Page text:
The composite valuation indicator is derived using our proprietary method to put all the valuation indicators in a way that explains the stock price best. It recognizes that looking at a single indicator is dangerous and inadequate. It also overcomes the difficulty of different indicators pointing to giving different signals and difficult to act upon if you do not have a composite valuation. Our composite valuation indicator does not assume that valuation stays constant at the average level. If the growth of the company slows down, it will adjust the valuation downwards to reflect the slower growth. Based on the composite valuation indicator, the stock has a target price of USD65.52 within a 12-month period. Our target price represents upside of 23.6% based on stock price of USD53.02 as at 14 June 2018. This upside potential comes from a combination of an increase in valuation from the slight discount as measured by the various valuation indicators and a growth in the business. To be conservative, we recommend taking profit in the 18% to 20% range.

Other Considerations

Of course, in deciding whether or not a stock is attractive, we need to consider other aspects of the stock such as earnings quality, financial condition, operational excellence, cash flow, technicals, etc.

It is difficult to find a stock that is attractively valued and still pass every single criterion of the investor with flying colors. At times, we need to make certain trade-offs.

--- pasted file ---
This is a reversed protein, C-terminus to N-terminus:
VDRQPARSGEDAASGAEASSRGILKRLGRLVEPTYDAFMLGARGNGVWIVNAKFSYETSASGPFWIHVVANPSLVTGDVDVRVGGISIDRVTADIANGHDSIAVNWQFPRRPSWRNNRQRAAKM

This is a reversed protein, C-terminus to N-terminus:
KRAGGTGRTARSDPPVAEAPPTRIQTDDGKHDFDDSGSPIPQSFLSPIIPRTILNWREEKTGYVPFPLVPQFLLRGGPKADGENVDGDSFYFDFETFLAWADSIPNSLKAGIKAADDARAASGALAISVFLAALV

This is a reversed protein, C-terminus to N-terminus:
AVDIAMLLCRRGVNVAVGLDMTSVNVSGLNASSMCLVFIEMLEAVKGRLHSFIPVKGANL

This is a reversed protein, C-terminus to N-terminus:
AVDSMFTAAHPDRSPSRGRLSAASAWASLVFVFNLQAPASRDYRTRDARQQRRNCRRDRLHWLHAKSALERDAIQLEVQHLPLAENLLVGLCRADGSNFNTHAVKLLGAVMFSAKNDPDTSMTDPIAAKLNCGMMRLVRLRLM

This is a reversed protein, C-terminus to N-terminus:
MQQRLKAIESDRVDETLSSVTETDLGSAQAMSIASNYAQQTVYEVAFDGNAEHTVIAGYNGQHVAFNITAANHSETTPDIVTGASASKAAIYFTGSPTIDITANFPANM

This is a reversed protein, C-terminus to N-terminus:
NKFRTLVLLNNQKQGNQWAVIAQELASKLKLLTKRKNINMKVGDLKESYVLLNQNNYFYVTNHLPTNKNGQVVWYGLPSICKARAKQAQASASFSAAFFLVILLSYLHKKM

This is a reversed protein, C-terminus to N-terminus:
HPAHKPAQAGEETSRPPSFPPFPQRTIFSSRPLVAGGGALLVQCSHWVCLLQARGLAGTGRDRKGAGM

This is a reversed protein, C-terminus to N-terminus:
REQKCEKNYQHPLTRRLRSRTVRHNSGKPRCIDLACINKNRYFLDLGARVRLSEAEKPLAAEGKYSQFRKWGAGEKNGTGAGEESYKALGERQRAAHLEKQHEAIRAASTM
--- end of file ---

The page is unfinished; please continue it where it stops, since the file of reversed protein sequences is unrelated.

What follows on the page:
For a full quantitative analysis, you could refer to this report.


We believe that Fastenal is a well-run company that has proven itself to be a solid and consistent performer. It differentiates itself from being a mere supplier of industrial products to one that actually adds value to customers’ business and helps them increase productivity and reduce costs.

The stock also looks attractive on a valuation basis using a thorough valuation methodology that combines five valuation indicators in an optimal way to best explain the stock price.

Disclosure: I/we have no positions in any stocks mentioned, and no plans to initiate any positions within the next 72 hours.

I wrote this article myself, and it expresses my own opinions. I am not receiving compensation for it. I have no business relationship with any company whose stock is mentioned in this article.